September 07, 2014

Why God the Father and God the Son?

Hi Sir, I am very glad to meet you through online...

I understood the essentiality of trinity, there is no doubt about why I should believe in triune God. But, I have been thinking what could be the reason for son and father relationship in God’s head.

There are many relationships in the world, for example son, daughter, mother, father, sister, brother, friend, mate, colleague. But why did God choose to reveal himself as God the Father, God the Son? Why didn’t He wish to be the mother, or the friend or any other relation with the second person of trinity?

I believe that any one of these kinds of relationships would still give rise to the same question - why mother and son or daughter and why not other...? I would like to know various reasons for Jesus was to come as the son of the father.



Your question presupposes that God is a Trinity, Sangeetha, so we’ll start with that assumption. Theologians often distinguish between the ontological Trinity and the economic Trinity. The ontological Trinity concerns God as He is intrinsically, unrelated to creatures. The economic Trinity concerns God in relation to us, particularly the roles played by each person in the plan of salvation. In asking “why did God choose to reveal himself as God the Father, God the Son? Why didn’t He wish to be the mother, or the friend or any other relation with the second person of trinity?,” you seem to divorce the economic Trinity from the ontological Trinity, as though God could reveal Himself to be something incompatible with the way He really is.

According to the classical doctrine of the Trinity promulgated at the Council of Nicaea, God the Father eternally begets God the Son. This relation is sometimes called filiation, so that there is an intrinsic filial relationship between the first and second persons of the Trinity. So it is impossible for those persons to be related as mere friends, mates, colleagues, or siblings. The only question would be why the genders are not feminine rather than masculine: why not God the Mother or God the daughter? Given that the persons of the Trinity do not literally have a gender (since they are incorporeal), why are they revealed as masculine? The Bible says that men and women alike are created in the image of God, so any non-physical properties of masculinity and femininity which there might be must be alike comprised by God’s nature. Since God is neither male nor female, why does He reveal Himself as Father and Son?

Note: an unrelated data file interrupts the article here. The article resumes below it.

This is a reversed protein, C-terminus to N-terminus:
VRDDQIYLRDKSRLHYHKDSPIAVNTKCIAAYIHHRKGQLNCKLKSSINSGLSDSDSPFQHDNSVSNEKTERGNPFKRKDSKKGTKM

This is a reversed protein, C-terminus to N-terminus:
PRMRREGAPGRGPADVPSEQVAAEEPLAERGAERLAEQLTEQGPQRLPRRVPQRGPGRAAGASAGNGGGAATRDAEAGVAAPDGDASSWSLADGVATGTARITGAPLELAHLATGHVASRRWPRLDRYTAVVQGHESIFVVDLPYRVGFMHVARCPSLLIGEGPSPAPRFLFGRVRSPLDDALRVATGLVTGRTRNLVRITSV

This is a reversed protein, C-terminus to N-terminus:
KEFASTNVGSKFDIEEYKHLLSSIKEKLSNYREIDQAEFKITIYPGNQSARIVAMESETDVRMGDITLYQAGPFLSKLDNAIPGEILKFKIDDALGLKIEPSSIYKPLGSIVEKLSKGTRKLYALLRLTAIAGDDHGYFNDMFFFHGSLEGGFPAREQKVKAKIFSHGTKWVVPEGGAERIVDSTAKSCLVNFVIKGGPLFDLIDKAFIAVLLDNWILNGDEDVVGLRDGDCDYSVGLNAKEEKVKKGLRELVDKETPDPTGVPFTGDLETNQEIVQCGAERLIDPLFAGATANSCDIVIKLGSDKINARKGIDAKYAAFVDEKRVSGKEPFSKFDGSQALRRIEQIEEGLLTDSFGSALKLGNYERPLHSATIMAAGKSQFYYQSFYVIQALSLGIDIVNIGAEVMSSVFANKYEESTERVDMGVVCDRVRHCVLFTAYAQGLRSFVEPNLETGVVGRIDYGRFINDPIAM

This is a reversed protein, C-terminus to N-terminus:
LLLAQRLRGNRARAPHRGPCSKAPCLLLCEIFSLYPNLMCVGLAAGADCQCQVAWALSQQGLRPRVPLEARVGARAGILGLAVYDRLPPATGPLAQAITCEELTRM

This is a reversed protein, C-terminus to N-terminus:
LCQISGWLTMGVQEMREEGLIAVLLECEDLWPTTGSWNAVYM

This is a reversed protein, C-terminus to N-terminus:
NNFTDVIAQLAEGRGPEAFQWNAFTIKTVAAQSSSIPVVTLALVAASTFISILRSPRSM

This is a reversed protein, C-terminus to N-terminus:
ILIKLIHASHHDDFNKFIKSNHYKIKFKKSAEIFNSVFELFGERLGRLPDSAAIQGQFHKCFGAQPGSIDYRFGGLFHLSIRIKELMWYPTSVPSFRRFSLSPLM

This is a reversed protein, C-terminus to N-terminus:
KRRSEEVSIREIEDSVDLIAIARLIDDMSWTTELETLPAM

In the Old Testament there are passages in which God presents Himself as a mother tenderly caring for her children. But Jesus thought of God as his Heavenly Father and revealed Him as such. In using the metaphor of God the Father, Jesus expresses two attributes of God which would not be so aptly captured by the metaphor of God as a Mother. The metaphor of God as a Heavenly Father captures both the parental love that God has for us and the authority that a father, as the head of the Jewish family, exercises. No other image could express so beautifully this combination of qualities in God.

As for the second person of the Trinity, it seems obvious that Jesus as a man should be called the Son of God. It would be inept for the second person of the Trinity to be revealed in Jesus of Nazareth as God the Daughter! If the second person of the Trinity had chosen to become incarnate as a woman, such a title would have been apt. But it is dubious, to say the least, that such a decision on God’s part would be the most effective way to express His nature or to reach the world.

If we do not embrace the classical relationships within the ontological Trinity, then it is more difficult to exclude that God should reveal Himself as three friends, for example. But we mustn’t forget that Jesus’ being begotten by God the Father is presented in the New Testament with respect to his human nature. The classical doctrine presents the second person of the Trinity as begotten with respect to his divine nature. Jesus’ being begotten of God through his virginal conception by Mary warrants his being called God’s Son. As the angel explains to Mary: “The Holy Spirit will come upon you, and the power of the Most High will overshadow you; therefore the child to be born will be called holy, the Son of God” (Luke 1. 35). Again, Jesus’ being masculine precludes his being called the Daughter of God. And once again, in virtue of the Son’s incarnation and virginal conception, the first person of the Trinity, for the same reasons mentioned above, is appropriately called his Heavenly Father. That precludes the economic Trinity’s being composed of mere friends or siblings.

So whether we think of Jesus as begotten in his divine nature or simply in his human nature, I think we can see why God should reveal Himself to us as God the Father and God the Son (not to mention God the Holy Spirit!).